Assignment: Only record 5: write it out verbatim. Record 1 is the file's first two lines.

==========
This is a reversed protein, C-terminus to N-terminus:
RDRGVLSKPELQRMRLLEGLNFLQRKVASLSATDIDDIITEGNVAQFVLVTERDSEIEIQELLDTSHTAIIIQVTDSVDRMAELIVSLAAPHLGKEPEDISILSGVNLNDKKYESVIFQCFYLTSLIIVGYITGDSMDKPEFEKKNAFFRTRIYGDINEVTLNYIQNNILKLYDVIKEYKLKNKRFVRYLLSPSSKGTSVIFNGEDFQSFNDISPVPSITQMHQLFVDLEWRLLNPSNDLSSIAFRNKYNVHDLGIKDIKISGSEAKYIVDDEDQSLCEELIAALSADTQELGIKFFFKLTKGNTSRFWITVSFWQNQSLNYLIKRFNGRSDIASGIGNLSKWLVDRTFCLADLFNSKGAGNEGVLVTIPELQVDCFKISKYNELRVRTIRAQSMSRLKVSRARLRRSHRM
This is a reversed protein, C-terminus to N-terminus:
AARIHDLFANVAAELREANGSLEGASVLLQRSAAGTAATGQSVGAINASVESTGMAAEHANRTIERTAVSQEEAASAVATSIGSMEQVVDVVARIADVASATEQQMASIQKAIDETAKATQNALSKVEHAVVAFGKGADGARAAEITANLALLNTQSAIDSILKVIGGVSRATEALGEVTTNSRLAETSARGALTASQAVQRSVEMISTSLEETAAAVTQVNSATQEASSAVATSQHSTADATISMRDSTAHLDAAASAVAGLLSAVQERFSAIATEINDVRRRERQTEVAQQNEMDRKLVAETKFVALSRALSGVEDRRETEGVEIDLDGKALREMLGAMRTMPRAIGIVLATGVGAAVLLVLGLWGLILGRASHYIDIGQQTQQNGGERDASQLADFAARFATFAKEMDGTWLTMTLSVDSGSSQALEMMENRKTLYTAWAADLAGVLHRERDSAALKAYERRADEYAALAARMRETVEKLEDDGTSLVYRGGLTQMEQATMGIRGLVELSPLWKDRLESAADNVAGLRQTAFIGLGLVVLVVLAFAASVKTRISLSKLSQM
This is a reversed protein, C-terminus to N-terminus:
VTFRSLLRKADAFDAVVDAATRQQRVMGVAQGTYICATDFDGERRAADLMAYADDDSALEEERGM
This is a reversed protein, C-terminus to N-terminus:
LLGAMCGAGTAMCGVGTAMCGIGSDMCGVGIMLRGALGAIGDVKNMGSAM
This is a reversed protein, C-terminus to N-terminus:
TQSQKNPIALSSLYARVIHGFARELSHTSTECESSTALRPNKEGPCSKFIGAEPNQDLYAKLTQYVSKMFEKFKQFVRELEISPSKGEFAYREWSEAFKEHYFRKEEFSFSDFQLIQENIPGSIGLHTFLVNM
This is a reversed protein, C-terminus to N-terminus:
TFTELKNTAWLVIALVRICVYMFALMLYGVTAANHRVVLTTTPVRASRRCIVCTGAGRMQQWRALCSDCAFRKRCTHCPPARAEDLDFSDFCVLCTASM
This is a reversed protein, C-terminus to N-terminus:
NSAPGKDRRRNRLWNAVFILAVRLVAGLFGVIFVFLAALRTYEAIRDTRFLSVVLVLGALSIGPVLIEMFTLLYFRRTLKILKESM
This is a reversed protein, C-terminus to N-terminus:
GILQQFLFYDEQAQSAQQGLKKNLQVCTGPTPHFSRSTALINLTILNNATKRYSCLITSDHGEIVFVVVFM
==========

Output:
This is a reversed protein, C-terminus to N-terminus:
TQSQKNPIALSSLYARVIHGFARELSHTSTECESSTALRPNKEGPCSKFIGAEPNQDLYAKLTQYVSKMFEKFKQFVRELEISPSKGEFAYREWSEAFKEHYFRKEEFSFSDFQLIQENIPGSIGLHTFLVNM